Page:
Isolation is particularly acute for LGBTQ seniors, Adams said. “They are four times less likely to be parents than older Americans in general. Whereas most older Americans have adult children, they do not. They are twice as likely to grow old living alone without partners or spouses than older Americans in general. Because of discrimination and bias, LGBTQ elders are more likely to be disassociated from their families of origin than older Americans in general.”
“The traditional family structure is missing for many of our folks,” Adams said. “When folks are younger in the LGBTQ community, they deal with that by forming ‘families of choice.’ But there’s a limitation to that when you’re 75, 80, 90, and it’s harder to form such support networks.”
LGBTQ seniors may not feel safe where they reside in private or public housing, or within the residential care system. Adams said some “go back into the closet” in fear of homophobia and mistreatment by neighbors or nursing staff. “You can understand why,” said Adams. “There is a lot of discrimination still going on.”
Even in progressive urban centers like New York City, Adams said, LGBTQ seniors may go to a senior center to build new relationships but experience homophobia from other seniors. “At SAGE, they are embraced for who they are,” he added.
Ellen Ensig-Brodsky, who is 87 and lives in New York City, told The Daily Beast: “If you sit alone in a one-room apartment, it’s isolated. I’m still very active. I live in the center of New York City, down the block from MoMA, Carnegie Hall, and Broadway. I’m used to doing my own thing. This makes me feel isolated in the sense of a lack of activity.”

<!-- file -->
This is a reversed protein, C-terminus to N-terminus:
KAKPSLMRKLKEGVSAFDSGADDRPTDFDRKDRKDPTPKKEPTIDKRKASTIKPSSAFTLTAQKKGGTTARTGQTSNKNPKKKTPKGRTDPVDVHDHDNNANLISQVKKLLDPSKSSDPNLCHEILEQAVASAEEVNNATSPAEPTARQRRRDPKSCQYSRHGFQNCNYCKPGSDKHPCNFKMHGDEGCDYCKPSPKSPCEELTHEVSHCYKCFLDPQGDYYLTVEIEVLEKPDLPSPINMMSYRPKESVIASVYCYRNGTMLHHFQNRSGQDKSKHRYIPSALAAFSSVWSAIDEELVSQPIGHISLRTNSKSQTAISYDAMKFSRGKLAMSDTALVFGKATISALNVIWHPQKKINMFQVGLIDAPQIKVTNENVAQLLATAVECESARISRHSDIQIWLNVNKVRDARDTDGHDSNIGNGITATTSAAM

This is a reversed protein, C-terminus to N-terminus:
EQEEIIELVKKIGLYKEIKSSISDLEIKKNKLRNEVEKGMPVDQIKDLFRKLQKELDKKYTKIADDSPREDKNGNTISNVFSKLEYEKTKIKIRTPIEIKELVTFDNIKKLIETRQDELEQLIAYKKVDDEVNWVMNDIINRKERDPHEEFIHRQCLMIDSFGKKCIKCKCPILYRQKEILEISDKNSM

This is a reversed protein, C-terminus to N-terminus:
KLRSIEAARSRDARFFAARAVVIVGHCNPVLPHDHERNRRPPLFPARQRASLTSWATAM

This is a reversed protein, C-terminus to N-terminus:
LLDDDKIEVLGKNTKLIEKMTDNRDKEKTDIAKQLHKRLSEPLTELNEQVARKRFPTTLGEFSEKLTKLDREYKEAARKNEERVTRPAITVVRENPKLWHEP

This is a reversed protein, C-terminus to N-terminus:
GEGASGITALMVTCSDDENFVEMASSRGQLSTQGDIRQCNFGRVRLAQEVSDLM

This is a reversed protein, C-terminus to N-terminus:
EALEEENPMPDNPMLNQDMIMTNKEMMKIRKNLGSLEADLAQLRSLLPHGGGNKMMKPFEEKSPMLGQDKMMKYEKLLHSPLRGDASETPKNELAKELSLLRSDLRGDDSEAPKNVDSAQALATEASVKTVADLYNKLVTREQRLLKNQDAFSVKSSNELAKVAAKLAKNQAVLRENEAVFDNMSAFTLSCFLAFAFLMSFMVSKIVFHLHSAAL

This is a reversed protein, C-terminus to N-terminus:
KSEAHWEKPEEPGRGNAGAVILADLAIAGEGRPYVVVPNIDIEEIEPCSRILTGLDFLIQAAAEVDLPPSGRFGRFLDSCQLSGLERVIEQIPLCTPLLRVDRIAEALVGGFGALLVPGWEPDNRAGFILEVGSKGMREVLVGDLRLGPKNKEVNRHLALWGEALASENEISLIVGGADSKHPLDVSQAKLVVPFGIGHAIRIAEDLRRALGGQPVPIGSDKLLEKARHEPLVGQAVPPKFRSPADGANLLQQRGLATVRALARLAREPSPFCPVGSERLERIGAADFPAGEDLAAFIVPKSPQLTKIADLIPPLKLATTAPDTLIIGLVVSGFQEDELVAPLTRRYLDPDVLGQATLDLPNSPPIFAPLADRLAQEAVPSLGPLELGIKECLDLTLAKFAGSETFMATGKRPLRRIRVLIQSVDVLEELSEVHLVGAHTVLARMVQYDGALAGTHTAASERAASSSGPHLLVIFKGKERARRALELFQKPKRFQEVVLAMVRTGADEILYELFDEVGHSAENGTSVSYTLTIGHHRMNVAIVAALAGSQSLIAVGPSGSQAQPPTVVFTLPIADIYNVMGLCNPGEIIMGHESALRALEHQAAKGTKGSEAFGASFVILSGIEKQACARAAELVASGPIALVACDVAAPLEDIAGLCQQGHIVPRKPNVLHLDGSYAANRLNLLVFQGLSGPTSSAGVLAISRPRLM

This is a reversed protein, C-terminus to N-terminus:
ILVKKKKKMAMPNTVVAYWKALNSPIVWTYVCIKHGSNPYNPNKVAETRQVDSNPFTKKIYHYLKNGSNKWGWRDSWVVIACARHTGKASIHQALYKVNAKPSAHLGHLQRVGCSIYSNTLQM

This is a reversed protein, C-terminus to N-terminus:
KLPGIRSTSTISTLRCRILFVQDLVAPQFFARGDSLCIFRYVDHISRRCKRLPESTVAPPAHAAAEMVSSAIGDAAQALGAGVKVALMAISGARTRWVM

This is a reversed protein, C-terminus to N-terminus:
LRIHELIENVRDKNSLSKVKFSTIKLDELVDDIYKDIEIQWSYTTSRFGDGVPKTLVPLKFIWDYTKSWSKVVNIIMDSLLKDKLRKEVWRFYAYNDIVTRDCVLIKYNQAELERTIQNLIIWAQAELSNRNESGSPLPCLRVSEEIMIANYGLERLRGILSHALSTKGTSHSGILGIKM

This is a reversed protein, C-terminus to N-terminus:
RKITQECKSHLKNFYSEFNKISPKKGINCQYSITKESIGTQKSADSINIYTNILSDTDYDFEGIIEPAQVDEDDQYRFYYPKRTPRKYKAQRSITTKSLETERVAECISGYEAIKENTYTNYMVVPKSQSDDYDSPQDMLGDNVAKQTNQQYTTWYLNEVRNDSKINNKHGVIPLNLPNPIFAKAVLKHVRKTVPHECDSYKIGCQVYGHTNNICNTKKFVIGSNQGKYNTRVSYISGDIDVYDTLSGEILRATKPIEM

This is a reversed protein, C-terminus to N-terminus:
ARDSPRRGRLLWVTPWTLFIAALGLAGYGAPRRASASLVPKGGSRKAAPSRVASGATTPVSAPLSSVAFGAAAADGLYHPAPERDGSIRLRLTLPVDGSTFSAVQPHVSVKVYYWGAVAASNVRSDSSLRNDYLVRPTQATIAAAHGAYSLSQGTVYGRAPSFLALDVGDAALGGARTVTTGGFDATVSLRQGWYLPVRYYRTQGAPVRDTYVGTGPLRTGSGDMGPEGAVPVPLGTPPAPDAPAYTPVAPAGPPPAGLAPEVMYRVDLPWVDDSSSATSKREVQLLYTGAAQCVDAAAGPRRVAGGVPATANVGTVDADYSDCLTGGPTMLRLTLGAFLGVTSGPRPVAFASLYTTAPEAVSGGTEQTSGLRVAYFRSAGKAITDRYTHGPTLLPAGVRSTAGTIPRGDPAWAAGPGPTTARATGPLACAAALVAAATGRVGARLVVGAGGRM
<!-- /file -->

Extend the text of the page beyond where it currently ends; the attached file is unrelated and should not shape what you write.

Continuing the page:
Ensig-Brodsky has a daughter, son, and grandchildren, whom she keeps in touch with by phone, and she is also in regular touch with members of the women’s group she belongs to at SAGE.
“I am fortunate to be speaking to people and feel closer to people perhaps than those who do not have that kind of interaction in this horrible period,” she told The Daily Beast. “If someone is not part of a family group, or a group like the one I’m in at SAGE, I would think it would be extremely lonesome.” (More of Ensig-Brodsky’s story is below.)
At Stonewall House in Brooklyn, New York City’s first LGBTQ senior living residential housing, which opened last year, 100 out of the 145 apartments are occupied, after the full moving-in process was put on hold following the outbreak of the coronavirus. That freeze will remain in place until the city gives the green light. Residents are being cared for by SAGE staff and having their meals delivered.
Being locked down has been tough for the residents, Adams said, especially those who moved to a new neighborhood to be there and are now “basically trapped indoors,” without access to their previous support networks.
SAGE has moved many of the meetings previously held in its New York HQ online. In the first couple of weeks, SAGE hosted a grab-and-go meal distribution at its Seventh Avenue base. But it was deemed too risky, health-wise, to continue, for both staff and clients. Adams has been “heartened” to see the elders supporting each other.
New York City has initiated a home delivery program for older adults, acknowledged Adams, though “several hundred SAGE constituents” were among those who had “fallen through its cracks.” Since then the organization has moved to introduce “a hodgepodge of strategies” to ensure its members are fed. The organization has an affiliates’ network in 30 other American cities doing some version of what it does in New York.
Adams said those people wanting to support LGBTQ seniors could volunteer to help with SAGE’s programs and virtual classes, or simply donate to SAGE. The organization, he said, isn’t in danger of closing but—like so many other advocacy organizations—is facing “very serious financial challenges.”